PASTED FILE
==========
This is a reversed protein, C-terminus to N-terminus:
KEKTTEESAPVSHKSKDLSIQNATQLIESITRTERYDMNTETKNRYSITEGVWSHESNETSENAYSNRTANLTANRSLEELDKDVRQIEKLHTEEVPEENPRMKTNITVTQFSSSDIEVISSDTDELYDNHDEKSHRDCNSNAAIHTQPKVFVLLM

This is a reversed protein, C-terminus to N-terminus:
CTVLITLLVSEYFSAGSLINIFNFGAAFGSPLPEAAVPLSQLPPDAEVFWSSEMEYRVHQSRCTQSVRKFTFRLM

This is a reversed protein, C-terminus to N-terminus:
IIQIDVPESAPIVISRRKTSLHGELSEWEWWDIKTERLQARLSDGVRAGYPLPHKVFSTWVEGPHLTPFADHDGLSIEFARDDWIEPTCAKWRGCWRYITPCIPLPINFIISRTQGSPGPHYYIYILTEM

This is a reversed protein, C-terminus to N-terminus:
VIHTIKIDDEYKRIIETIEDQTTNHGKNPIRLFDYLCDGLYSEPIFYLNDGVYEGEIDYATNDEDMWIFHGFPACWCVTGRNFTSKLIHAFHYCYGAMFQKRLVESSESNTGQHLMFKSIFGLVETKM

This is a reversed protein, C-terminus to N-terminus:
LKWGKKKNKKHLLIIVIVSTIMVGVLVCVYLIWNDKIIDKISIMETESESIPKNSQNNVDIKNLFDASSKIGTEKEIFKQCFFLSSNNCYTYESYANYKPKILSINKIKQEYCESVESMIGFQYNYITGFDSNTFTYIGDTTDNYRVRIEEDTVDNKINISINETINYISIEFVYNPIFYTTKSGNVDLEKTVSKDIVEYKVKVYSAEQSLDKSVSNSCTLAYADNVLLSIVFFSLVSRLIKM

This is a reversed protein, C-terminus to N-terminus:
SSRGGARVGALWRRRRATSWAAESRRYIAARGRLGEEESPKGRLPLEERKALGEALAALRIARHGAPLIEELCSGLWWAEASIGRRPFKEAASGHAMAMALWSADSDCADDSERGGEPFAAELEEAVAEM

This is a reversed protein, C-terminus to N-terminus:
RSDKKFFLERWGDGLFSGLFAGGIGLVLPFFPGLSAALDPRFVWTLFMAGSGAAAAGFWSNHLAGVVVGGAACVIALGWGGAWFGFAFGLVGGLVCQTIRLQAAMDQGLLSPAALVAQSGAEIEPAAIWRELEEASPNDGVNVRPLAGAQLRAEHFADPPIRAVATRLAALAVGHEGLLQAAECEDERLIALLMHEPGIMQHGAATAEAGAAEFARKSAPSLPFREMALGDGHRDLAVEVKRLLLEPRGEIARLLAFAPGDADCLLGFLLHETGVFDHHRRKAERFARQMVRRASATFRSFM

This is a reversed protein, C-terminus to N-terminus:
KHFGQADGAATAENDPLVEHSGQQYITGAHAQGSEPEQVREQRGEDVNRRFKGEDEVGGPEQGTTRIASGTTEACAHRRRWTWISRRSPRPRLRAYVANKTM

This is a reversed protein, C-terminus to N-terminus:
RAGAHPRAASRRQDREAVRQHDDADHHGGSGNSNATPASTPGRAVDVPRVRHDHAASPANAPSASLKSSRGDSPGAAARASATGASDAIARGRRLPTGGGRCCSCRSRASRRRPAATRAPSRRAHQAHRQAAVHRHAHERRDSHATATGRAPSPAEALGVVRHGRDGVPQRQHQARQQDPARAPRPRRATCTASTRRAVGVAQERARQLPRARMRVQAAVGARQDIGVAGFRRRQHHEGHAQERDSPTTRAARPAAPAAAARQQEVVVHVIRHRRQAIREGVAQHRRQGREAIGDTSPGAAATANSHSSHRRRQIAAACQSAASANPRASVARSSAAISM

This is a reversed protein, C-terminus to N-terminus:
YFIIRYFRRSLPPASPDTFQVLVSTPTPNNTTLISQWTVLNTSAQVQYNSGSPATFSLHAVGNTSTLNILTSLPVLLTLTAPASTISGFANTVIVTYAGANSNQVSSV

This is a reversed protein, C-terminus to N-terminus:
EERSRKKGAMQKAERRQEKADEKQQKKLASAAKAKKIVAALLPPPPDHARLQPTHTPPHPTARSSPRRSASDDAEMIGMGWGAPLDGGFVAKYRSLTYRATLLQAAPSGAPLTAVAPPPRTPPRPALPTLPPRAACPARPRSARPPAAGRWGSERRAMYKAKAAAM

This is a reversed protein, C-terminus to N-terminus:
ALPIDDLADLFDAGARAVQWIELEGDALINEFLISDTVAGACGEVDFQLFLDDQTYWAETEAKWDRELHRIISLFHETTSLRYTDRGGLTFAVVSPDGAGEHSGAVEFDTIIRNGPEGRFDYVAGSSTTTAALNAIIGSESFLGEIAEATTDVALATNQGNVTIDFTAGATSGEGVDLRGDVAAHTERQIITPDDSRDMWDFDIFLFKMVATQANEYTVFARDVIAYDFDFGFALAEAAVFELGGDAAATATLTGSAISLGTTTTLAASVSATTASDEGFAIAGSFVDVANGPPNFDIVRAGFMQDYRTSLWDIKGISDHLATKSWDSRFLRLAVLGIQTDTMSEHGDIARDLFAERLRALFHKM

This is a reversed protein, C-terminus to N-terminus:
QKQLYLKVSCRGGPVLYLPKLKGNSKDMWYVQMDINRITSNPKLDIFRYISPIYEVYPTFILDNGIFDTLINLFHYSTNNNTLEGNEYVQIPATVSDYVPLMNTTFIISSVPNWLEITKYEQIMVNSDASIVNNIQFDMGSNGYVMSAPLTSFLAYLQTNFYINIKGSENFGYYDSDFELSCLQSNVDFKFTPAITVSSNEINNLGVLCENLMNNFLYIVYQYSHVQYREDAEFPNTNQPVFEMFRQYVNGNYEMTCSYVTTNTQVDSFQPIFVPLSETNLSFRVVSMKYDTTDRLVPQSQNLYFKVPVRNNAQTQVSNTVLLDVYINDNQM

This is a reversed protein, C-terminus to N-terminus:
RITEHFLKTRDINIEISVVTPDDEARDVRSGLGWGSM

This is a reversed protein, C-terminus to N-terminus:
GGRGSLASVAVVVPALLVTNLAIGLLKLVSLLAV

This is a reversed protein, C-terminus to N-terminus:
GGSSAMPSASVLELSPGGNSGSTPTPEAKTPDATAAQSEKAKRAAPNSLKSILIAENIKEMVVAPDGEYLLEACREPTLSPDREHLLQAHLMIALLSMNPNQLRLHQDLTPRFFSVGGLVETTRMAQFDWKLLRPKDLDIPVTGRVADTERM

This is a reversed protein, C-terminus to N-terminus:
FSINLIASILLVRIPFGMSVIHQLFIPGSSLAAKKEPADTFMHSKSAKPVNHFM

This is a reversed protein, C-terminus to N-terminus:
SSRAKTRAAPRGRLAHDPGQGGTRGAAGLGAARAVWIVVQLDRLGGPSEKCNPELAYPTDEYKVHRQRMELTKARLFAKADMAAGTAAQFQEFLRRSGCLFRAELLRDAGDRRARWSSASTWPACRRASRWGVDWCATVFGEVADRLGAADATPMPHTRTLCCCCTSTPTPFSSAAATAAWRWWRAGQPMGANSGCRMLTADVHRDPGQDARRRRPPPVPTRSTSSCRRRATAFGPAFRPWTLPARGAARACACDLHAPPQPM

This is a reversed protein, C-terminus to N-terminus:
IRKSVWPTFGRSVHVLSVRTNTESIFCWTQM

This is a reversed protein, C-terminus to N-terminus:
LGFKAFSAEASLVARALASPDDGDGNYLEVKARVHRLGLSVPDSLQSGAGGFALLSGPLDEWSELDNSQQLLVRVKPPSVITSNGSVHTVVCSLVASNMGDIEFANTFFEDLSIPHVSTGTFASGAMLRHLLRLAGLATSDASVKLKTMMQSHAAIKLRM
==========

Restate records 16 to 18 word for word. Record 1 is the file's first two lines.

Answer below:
This is a reversed protein, C-terminus to N-terminus:
GGSSAMPSASVLELSPGGNSGSTPTPEAKTPDATAAQSEKAKRAAPNSLKSILIAENIKEMVVAPDGEYLLEACREPTLSPDREHLLQAHLMIALLSMNPNQLRLHQDLTPRFFSVGGLVETTRMAQFDWKLLRPKDLDIPVTGRVADTERM

This is a reversed protein, C-terminus to N-terminus:
FSINLIASILLVRIPFGMSVIHQLFIPGSSLAAKKEPADTFMHSKSAKPVNHFM

This is a reversed protein, C-terminus to N-terminus:
SSRAKTRAAPRGRLAHDPGQGGTRGAAGLGAARAVWIVVQLDRLGGPSEKCNPELAYPTDEYKVHRQRMELTKARLFAKADMAAGTAAQFQEFLRRSGCLFRAELLRDAGDRRARWSSASTWPACRRASRWGVDWCATVFGEVADRLGAADATPMPHTRTLCCCCTSTPTPFSSAAATAAWRWWRAGQPMGANSGCRMLTADVHRDPGQDARRRRPPPVPTRSTSSCRRRATAFGPAFRPWTLPARGAARACACDLHAPPQPM